The film has a clear message about accepting gender differences. The relationship between Seiji and Kazuo seems a little underdeveloped. Perhaps this is to be expected as it is Toka’s story and told from her perspective. The audiences lack of knowledge about their relationship is perhaps intended to mirror that of our protagonist who has arrived in medias res. In contrast Taki’s journey is a powerful and necessary depiction of the struggles of young people coming to terms with their sexuality. The film is full of heart with some great comedic moments from Honoka Matsumoto and a standout performance by Yugo Mikawa. It rarely subverts expectations on a narrative level, but its charm shines through and it is an enjoyable family drama.

jam (2018) by Sabu

A blackly comic tale with three interconnected stories taking place over a single day. Enka singer Hiroshi (Sho Aoyagi) is kidnapped by a superfan, who forces him to record a new song for her; recently released from prison, Tetsuo (Nobuyuki Suzuki) is on a vengeful mission, attacked by the former gang members who left him to the police, while taking care of his ailing mother; and Takeru (Keita Machida) is a man who is attempting to do three good deeds a day in hopes that this will mean his comatose girlfriend recovers.

The film is very funny, though often with a dark twist, with kidnapping and violent street fights. All three of the stories are given time to develop and the way that they interconnect is interesting. The film begins with a sequence in which a man is driving an injured woman in a car, creating an instant sense of mystery. It later loops back to this same scene, now with the audience understanding who the characters are and the circumstances leading to this juncture. Much of the film takes place at night with characters wandering the city streets, and the cinematography does a great job of capturing the murky, dimly lit city. With three stories woven together the film has a good rhythm, intercutting between them and flowing from one to another. The script is written to create mystery about the characters and it gives the audience a chance to guess at what might have happened before given an explanation. In the story of Tetsuo the film is almost a straightforward crime action revenge film, while Hiroshi seems to be living in a black comedy, and Takeru a tragic relationship drama. The actors are do a good job with their characters, fully believable even in unbelievable situations. The various tones of each section should not work, but somehow they coalesce into something like a tableaux of warts-and-all modern life.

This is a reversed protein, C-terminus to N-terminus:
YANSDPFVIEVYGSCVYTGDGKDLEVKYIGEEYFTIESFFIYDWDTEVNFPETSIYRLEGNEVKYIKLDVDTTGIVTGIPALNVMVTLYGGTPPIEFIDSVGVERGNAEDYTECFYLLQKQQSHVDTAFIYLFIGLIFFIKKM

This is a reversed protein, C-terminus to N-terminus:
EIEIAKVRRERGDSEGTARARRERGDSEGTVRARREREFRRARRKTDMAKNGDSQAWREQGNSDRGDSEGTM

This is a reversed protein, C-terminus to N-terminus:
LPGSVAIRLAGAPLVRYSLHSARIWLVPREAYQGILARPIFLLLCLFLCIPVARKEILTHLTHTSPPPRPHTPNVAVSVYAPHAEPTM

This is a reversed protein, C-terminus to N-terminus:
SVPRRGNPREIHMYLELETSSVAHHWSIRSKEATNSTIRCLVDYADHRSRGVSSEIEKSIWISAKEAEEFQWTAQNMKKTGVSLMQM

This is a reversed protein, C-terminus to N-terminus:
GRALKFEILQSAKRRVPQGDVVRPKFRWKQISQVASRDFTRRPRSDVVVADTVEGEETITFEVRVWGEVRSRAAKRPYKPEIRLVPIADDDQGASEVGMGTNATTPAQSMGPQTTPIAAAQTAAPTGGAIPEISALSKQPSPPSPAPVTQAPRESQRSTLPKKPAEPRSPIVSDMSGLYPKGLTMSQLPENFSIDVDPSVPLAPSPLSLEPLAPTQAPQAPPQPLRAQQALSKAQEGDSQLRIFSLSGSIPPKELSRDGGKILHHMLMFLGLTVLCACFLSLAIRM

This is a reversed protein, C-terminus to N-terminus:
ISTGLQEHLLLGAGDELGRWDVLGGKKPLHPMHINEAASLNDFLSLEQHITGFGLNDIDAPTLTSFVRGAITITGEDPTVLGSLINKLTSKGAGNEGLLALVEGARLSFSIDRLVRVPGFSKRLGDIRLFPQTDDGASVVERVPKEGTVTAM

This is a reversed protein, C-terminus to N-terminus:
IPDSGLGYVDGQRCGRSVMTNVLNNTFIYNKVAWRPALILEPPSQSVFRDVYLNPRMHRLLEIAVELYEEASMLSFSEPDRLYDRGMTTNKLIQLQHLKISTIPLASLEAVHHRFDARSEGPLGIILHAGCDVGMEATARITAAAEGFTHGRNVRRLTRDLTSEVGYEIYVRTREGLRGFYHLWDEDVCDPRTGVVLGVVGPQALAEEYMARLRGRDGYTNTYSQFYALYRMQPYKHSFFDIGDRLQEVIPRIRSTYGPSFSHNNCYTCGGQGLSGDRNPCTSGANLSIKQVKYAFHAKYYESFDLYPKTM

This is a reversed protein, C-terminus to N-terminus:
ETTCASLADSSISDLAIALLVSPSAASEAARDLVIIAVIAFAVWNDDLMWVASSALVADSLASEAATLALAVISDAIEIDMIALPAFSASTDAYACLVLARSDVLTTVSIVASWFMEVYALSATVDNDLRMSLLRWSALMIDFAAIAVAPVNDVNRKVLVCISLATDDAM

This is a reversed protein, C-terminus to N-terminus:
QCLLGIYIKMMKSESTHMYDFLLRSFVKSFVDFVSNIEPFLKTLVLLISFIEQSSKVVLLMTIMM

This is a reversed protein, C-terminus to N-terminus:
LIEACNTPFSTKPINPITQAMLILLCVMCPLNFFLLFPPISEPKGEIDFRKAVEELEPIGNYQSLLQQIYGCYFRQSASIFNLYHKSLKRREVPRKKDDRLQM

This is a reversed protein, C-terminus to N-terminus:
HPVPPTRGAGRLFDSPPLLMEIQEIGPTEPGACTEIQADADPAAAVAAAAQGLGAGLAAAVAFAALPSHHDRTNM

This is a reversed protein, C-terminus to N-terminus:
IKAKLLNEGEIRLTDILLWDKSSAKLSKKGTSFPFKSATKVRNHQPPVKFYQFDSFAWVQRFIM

“jam” is a film about the interconnectedness of human experience and how ones actions impact on others. The three characters can be roughly categorises as good, bad and neutral, and there are explicit references to ideas of karma and fate. The world is populated by people with varying motivations and understandings of the world and their place in it. This is typified particularly by the Enka singer, whose fans seem to draw a deep meaning from the songs, while he has no real interest in the song order or their significance. It is about how society functions with so many diverse people, how they clash or work together, how good intentions can lead to bad outcomes, and every action has consequences. An enjoyable film that brings together three disparate characters and plots in a unique way.